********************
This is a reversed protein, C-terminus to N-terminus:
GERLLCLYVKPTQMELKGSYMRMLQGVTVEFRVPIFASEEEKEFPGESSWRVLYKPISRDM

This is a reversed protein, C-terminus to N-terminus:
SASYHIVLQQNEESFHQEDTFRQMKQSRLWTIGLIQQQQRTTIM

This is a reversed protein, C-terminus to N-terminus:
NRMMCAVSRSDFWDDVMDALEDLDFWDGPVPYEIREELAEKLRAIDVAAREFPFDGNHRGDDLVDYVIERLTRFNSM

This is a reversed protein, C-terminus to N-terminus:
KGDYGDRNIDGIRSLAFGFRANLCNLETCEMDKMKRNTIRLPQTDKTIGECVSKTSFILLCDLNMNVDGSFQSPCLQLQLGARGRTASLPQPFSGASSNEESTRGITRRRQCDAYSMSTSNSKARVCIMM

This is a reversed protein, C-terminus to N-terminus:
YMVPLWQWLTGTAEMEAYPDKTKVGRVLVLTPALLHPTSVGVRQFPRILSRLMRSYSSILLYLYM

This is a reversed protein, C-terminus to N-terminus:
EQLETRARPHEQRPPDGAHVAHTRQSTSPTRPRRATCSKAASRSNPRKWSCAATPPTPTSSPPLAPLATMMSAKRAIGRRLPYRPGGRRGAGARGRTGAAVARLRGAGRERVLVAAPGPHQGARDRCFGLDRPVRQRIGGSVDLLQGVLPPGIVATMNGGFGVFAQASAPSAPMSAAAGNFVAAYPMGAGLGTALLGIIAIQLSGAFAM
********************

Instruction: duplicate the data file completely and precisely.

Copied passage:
This is a reversed protein, C-terminus to N-terminus:
GERLLCLYVKPTQMELKGSYMRMLQGVTVEFRVPIFASEEEKEFPGESSWRVLYKPISRDM

This is a reversed protein, C-terminus to N-terminus:
SASYHIVLQQNEESFHQEDTFRQMKQSRLWTIGLIQQQQRTTIM

This is a reversed protein, C-terminus to N-terminus:
NRMMCAVSRSDFWDDVMDALEDLDFWDGPVPYEIREELAEKLRAIDVAAREFPFDGNHRGDDLVDYVIERLTRFNSM

This is a reversed protein, C-terminus to N-terminus:
KGDYGDRNIDGIRSLAFGFRANLCNLETCEMDKMKRNTIRLPQTDKTIGECVSKTSFILLCDLNMNVDGSFQSPCLQLQLGARGRTASLPQPFSGASSNEESTRGITRRRQCDAYSMSTSNSKARVCIMM

This is a reversed protein, C-terminus to N-terminus:
YMVPLWQWLTGTAEMEAYPDKTKVGRVLVLTPALLHPTSVGVRQFPRILSRLMRSYSSILLYLYM

This is a reversed protein, C-terminus to N-terminus:
EQLETRARPHEQRPPDGAHVAHTRQSTSPTRPRRATCSKAASRSNPRKWSCAATPPTPTSSPPLAPLATMMSAKRAIGRRLPYRPGGRRGAGARGRTGAAVARLRGAGRERVLVAAPGPHQGARDRCFGLDRPVRQRIGGSVDLLQGVLPPGIVATMNGGFGVFAQASAPSAPMSAAAGNFVAAYPMGAGLGTALLGIIAIQLSGAFAM